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San Antonio’s Collaborative Commission on Domestic Violence continues goal to help survivors

Joey Palacios / Texas Public Radio
Members of the Collaborative Commission on Domestic Violence, led by Deputy City Manager Maria Villagomez, pause for a moment of silence for the lives lost during the last year due to domestic violence.

If you are in need of support, San Antonio Metropolitan Health District has a special 24/7 hotline at 210-207-1878. The National Domestic Hotline is also available at 800-799-7233.

When San Antonio and Bexar County’s Collaborative Commission on Domestic Violence was created in 2019, the goal was to coordinate separate yet otherwise effective services in providing aid to survivors.

Now two years in, the commitment is there and the network is growing. Even with stymied impacts of the pandemic, the multi-member commission is keeping its unification efforts in sight. In 2020, the commission established a five-year plan with commitments to provide an update each year.

The work is divided up between six committees, each tasked with streamlining someone’s ability to navigate the many social services and aid groups who can provide shelter, safety and support to someone who is a survivor of domestic violence.

Organizers of the commission gathered on the steps of city hall this week to announce their progress in its first two years. Judge Monique Diaz, a co-chair for the commission, said one of the major accomplishments so far is creating a hotline for survivors who have reached out for help.

“Any time a victim comes to the Bexar County Sheriff’s Office in need of domestic violence assistance they can call this hotline, conduct a quick lethality assessment and connect them with the resources that they need,” she said.

Bexar County Sheriff Javier Salazar said once a deputy responds to a family violence call, the Southwest Texas Regional Advisory Council is contacted and the assessment is conducted.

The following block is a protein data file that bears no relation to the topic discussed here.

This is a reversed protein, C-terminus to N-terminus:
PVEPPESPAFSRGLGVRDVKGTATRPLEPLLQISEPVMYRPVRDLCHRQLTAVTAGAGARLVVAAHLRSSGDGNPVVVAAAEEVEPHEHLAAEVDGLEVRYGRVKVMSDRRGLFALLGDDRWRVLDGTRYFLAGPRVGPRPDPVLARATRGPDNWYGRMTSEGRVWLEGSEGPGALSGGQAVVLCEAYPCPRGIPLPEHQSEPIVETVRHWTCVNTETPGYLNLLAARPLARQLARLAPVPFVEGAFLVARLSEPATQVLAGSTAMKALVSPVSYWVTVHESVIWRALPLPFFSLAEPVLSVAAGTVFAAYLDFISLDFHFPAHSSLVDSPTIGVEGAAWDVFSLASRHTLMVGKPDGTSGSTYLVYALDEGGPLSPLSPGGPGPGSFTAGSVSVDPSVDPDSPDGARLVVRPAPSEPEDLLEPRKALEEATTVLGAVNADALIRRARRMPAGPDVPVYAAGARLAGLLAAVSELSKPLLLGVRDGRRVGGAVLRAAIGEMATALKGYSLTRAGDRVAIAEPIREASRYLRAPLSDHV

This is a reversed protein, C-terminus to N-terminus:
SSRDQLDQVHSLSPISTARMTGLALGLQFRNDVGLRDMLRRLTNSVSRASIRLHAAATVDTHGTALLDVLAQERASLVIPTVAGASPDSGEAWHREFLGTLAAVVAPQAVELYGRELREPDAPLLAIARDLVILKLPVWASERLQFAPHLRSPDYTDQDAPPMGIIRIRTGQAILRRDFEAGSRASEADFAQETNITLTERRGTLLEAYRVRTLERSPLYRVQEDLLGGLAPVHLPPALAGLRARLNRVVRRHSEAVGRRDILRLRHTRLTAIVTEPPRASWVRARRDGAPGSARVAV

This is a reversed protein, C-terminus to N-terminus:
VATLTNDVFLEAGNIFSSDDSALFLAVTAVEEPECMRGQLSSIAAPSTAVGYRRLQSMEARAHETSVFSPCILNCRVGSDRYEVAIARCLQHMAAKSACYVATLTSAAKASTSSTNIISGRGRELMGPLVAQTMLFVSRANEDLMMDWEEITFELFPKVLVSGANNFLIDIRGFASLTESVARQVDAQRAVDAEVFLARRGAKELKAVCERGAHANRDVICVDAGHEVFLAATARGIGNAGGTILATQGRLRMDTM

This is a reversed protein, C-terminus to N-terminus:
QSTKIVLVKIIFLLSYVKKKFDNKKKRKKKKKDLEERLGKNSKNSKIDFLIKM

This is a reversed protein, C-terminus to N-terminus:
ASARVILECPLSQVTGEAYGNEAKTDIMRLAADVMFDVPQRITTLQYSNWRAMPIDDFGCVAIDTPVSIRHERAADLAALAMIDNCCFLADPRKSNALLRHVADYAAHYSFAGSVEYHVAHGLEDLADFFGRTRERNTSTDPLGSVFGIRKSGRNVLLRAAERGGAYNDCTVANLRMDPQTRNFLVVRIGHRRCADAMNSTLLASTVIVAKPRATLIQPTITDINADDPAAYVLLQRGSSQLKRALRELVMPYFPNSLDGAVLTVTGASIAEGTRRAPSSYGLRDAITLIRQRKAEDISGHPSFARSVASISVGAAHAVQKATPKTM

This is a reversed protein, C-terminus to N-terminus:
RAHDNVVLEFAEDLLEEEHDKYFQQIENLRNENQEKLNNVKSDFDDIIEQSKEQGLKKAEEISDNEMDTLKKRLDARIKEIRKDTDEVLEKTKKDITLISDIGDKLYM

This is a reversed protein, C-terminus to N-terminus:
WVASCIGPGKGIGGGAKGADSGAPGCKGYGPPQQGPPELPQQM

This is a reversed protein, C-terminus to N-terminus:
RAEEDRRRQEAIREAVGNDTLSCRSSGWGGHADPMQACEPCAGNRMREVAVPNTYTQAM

“If a victim is identified as high risk, we tell him or her directly we’re concerned for your safety you’re a high risk for being killed and we need to get you somewhere safe tonight it sounds like a small thing but those words can have a lot of power,” Salazar said.

Victims are able to find shelter at the Battered Women’s Shelter or San Antonio Metropolitan Health District can provide funding for a hotel room.

While one is in place with the sheriff's office, the commission has a goal for Year 3 to have a similar procedure set up with San Antonio Police Department by October 2022.

San Antonio’s Deputy City Manager Maria Villagomez, also a co-chair of the commission, says more emergency calls for domestic violence have been made to 911 which she hopes is a sign of more people seeking help.

“We don’t know with certainty today if it's the result of our education awareness efforts but this is going to help us build a foundation to be able to make sure that we are moving the needle in this issue down the road,” she said.

From 2019 to 2020, SAPD saw an 11% increase in family violence calls from 61,495 calls to 68,025. The largest increase in calls was for violation of protective order and family disturbance calls involving guns which both saw a 34% jump. There is data for the first nine months of 2021 as of the last report issued by the commission in November. It shows 55,123 family violence calls were made by the end of September.

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Joey Palacios can be reached atJoey@TPR.org and on Twitter at @Joeycules